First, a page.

Paramedic in helicopter crash out of the hospital, ready to work again

ALEXANDRIA, Minn. -- In September, Miles Weske of Nisswa faced an uncertain future. He was left fighting for his life after being on board a medical helicopter that crashed in Alexandria.

ALEXANDRIA, Minn. -- In September, Miles Weske of Nisswa faced an uncertain future. He was left fighting for his life after being on board a medical helicopter that crashed in Alexandria.

More than three months later, Weske’s future is much more certain and bright. The flight paramedic was released from the hospital on Nov. 18. He is set to return to work on Jan. 1 and will be getting married to his fiancee, Brooklyn Weber, on Jan. 28.

“It really is a new chapter of my life being home with Brook (Weber) and the kids,” Weske said. “All of those in the hospital that cared for me were critical parts of my recovery, but I think that it took me actually being home to get the motivation to get out of bed and work hard to get back to as normal as I can be.”


On Saturday, Sept. 17, Weske, a paramedic with North Memorial Air Ambulance service and a ground paramedic for Cuyuna Regional Medical Center and North Memorial Ambulance, was in the back seat of the helicopter when it crashed north of the Alexandria Municipal Airport about 2 a.m. The aircraft had been en route to pick up a patient at the Douglas County Hospital before poor weather forced the helicopter to attempt a landing at the airport.

Others in the helicopter included Pilot Joshua Jones, 47, and flight nurse Scott Scepaniak, 44. Jones and Scepaniak were initially in serious condition at North Memorial Medical Center, but were released.

Weske suffered the most severe injuries, including fractures of his C2 and C3 vertebrae, a liver laceration, multiple broken ribs, a broken sternum, broken femur, broken ankle, collapsed lungs and blood in his lungs.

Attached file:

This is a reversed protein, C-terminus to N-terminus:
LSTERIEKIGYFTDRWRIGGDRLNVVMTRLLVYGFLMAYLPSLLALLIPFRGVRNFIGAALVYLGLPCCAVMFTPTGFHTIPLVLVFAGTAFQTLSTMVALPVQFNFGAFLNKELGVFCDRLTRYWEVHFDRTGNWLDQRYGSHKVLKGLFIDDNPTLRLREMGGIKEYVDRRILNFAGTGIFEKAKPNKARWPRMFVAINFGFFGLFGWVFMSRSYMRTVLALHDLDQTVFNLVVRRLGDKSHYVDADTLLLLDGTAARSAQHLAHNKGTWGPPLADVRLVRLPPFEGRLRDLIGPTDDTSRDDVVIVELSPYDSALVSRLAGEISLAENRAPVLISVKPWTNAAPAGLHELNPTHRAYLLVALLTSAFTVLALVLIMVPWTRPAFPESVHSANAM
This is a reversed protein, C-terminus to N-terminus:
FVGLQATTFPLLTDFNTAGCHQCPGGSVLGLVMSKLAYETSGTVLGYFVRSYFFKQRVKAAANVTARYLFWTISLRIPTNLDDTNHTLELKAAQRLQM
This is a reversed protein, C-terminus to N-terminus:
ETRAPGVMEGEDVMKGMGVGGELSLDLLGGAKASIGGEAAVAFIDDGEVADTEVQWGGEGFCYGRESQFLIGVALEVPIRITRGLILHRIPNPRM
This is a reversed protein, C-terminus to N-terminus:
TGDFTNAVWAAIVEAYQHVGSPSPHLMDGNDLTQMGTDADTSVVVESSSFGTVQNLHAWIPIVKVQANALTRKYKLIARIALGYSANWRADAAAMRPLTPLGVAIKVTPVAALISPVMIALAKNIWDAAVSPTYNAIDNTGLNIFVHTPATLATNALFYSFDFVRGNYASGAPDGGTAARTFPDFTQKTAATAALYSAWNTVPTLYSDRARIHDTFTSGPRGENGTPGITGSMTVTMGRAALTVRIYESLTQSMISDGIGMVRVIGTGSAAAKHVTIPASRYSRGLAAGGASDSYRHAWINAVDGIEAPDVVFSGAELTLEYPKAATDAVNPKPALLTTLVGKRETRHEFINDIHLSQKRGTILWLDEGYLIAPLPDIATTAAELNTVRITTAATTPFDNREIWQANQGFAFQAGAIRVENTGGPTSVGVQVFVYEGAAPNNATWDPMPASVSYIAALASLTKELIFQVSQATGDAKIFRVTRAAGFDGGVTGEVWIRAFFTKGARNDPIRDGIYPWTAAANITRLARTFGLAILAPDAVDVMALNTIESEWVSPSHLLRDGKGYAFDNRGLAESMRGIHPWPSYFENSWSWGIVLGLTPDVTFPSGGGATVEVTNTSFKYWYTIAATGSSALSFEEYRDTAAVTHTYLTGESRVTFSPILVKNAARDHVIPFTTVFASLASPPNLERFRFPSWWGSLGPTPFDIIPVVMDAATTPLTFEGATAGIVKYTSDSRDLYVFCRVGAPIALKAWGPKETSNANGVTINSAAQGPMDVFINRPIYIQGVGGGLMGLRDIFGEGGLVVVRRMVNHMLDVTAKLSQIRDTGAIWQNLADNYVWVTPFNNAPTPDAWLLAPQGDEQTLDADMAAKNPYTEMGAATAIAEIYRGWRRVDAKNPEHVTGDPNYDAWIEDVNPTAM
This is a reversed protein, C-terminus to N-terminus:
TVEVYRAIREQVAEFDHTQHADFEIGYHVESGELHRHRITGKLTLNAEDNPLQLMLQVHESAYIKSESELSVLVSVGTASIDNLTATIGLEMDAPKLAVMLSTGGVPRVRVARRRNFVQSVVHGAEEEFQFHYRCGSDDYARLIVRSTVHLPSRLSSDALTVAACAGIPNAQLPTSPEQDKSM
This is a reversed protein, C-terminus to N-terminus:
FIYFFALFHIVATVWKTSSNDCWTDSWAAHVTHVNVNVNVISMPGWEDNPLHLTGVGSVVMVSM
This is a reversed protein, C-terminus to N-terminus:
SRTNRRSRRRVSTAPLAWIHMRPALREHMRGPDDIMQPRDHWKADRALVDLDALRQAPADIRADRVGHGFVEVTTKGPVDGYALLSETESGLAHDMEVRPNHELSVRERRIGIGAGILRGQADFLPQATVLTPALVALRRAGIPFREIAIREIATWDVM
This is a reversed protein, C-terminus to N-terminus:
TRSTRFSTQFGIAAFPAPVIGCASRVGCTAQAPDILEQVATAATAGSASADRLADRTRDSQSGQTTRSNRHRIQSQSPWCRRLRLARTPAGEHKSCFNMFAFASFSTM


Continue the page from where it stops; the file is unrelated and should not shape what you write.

After being on the other side of a medical emergency, Weske says his appreciation of emergency personnel has intensified.


“I have realized the impact that EMS workers and hospital personnel have on the medical care of patients,” Weske said. “Being on this side of things definitely makes me take time to look at everyone who is involved in the collaborative effort of patient care. I wouldn't be here without the help of each person that was present that night.”

Additionally, Weske says he now has an even deeper admiration for his fiancee, who is a flight nurse.

“It made me realize how lucky I am to have an advocate like Brook by my side,” he said. “She's literally the smartest nurse I know, and on top of it she was there to help manage my care and keep everyone up-to-date on my condition.”

A new normal As they’ve spent the past month and a half adjusting to a new way of life, Weske and Weber have found new appreciation in the little things, including being together with the couple’s combined six children.  


“Spending the holidays at home with our family was a feeling I can't adequately explain,” Weber said. “Early on, I didn't know if I would ever get to spend another holiday with my soulmate, so getting to spend time with him is simply a miracle. And to be home is stressful, but I have Miles by my side, so I couldn't ask for a better life.”

Though Weske is on the road to recovery, he still faces some medical issues. He has extensive nerve damage in his feet and left hand, which is the biggest challenge he is dealing with.

“His left hand and finger function may not be coming back, so Miles is learning new ways to do things,” Weber said. “Walking is also something that Miles is working on. … He is currently using the walker and canes and is starting to walk on his own now.”

Weber has stayed busy caring for Weske, returning to work and planning a wedding. However, she says the chaos of day-to-day life is worth it with Weske by her side.

“I have so much to get done in just a month, but I figure that if the worst thing that could go wrong is not having my (wedding) decorations finished, then I am doing pretty good with life,” Weber said. “Everything I have ever worried about seems so insignificant now.”

Weske is also looking forward to the wedding. But first, he is excited to return to work. Though he won’t be in a helicopter in the near future, returning to that aspect of his job does not scare Weske, despite going through what he has.  

“I am a paramedic,” Weske said. “I always will be and I want to get back in that helicopter as soon as I can.”

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